On July 17th, Eric Garner died as police officers arrested him in Staten Island, New York. After video evidence became available on news outlets and social media networks, the NYPD received large amounts of public scrutiny regarding the actions of their officers in the events leading to Mr. Garner’s death.
In the video, Garner was being placed under arrest by two plainclothes police officers, who claimed to have witnessed him selling untaxed cigarettes, which Garner had been arrested for on multiple occasions. As more NYPD officers gathered, they attempted to handcuff and subdue Garner. During the arrest, Garner refused to place his arms behind his back, which prompted one officer to place him in a chokehold while other officers knocked him to the ground. The video shows that once he was on the ground, the officer did not release his hold even though Garner could be heard saying, “I can’t breathe!” six times prior to becoming unconscious and ultimately dying.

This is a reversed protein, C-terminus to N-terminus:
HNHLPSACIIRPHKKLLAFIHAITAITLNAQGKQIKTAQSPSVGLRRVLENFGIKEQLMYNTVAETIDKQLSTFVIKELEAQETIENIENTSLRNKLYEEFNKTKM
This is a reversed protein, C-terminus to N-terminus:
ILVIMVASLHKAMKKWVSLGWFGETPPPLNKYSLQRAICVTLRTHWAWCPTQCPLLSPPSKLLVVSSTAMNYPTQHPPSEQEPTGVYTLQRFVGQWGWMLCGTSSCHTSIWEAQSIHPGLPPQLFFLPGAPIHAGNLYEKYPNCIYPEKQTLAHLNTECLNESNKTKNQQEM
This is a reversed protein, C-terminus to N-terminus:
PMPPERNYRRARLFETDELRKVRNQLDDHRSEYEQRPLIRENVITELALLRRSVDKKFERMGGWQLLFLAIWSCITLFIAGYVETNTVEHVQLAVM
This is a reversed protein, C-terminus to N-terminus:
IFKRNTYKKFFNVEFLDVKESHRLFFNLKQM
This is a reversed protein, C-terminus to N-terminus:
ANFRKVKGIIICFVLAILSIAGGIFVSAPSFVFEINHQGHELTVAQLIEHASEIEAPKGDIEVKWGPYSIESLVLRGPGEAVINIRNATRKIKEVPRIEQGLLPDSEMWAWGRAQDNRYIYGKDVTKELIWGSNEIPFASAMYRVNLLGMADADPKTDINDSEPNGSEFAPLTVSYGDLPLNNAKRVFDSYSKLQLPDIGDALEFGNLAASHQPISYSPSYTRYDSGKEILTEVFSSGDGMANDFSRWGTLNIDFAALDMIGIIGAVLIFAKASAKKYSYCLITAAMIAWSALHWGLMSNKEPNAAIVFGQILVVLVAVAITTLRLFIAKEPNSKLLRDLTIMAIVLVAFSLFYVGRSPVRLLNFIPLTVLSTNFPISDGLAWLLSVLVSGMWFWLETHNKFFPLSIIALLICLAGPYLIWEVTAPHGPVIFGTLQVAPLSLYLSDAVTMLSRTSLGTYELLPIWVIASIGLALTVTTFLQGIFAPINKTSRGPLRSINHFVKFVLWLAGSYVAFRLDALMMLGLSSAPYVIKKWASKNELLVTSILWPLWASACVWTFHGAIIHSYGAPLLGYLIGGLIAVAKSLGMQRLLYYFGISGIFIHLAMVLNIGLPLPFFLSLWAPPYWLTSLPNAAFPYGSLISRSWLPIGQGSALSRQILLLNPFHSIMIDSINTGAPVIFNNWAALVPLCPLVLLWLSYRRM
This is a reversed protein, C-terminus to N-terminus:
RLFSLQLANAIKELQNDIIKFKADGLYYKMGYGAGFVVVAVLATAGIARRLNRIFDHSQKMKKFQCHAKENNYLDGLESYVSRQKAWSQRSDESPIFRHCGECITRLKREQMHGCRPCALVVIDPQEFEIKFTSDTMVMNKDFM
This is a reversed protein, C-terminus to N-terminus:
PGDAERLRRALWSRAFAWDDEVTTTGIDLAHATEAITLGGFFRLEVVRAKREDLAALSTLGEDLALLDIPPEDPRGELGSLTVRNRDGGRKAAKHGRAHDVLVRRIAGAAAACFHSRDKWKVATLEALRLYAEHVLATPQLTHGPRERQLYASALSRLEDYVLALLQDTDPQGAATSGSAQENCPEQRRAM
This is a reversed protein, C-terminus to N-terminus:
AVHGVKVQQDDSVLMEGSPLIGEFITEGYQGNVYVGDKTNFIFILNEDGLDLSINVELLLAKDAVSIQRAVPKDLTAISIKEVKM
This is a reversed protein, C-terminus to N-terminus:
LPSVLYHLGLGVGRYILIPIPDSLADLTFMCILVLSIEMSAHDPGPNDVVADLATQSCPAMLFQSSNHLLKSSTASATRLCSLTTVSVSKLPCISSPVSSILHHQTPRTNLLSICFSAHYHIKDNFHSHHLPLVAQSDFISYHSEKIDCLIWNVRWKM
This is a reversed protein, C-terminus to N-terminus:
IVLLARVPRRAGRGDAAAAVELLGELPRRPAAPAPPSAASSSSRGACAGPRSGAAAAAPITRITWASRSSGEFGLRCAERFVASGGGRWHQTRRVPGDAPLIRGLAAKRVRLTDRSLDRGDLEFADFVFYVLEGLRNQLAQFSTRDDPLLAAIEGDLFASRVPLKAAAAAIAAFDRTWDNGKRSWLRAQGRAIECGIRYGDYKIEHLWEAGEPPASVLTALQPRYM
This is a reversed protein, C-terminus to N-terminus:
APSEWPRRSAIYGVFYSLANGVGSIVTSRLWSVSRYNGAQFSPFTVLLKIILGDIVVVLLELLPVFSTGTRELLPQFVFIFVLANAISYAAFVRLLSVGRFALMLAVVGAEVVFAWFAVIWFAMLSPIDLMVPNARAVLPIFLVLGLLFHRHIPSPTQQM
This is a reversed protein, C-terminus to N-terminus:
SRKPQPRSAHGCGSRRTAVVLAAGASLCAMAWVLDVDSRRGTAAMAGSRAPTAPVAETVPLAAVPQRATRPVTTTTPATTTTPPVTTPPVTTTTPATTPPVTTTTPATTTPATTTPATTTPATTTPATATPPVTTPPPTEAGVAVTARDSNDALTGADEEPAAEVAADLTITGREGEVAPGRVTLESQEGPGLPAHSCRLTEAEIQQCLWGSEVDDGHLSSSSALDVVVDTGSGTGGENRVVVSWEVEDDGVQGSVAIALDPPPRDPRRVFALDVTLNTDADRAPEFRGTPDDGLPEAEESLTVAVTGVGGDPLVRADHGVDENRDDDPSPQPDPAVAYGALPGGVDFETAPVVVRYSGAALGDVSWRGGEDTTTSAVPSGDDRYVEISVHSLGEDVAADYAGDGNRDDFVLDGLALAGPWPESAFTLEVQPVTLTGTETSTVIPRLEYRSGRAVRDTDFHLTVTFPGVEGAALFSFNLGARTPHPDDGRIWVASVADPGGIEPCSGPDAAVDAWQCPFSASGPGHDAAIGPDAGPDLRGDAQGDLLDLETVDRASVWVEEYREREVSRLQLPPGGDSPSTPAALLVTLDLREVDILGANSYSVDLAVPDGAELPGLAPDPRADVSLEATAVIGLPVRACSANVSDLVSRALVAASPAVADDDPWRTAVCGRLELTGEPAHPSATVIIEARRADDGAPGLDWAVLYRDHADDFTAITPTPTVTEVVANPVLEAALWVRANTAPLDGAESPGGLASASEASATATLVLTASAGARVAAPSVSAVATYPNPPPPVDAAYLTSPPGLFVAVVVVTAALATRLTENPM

These terrible events bring up the topic of when policemen can use force, and how much they can use. Regardless of the fact that chokeholds are banned by the NYPD (and many other jurisdictions in the country), an officer’s use of force must be reasonable given the circumstances. What constitutes reasonable force depends on the circumstances, and the actions of the person under arrest and the seriousness of their offenses are taken into consideration. For use of force to be considered excessive, experts say that it must be any force beyond what’s necessary to arrest a suspect and keep bystanders safe.
A major issue here is that the use of potentially lethal force is not proportionate to a crime such as selling untaxed cigarettes. Furthermore, it was the NYPD, rather than Garner, who initiated the confrontation. The video shows that Garner neither threatened nor used any force against the officers. A civil rights case is going to be filed by Garner’s family against the NYPD, and their attorneys will likely focus on the uncalled for and disproportionate use of force by the officers involved.
Stuart A. Carpey, who has been practicing as an attorney since 1987, focuses his practice on complex civil litigation which includes representing injured individuals in a vast array of personal injury cases.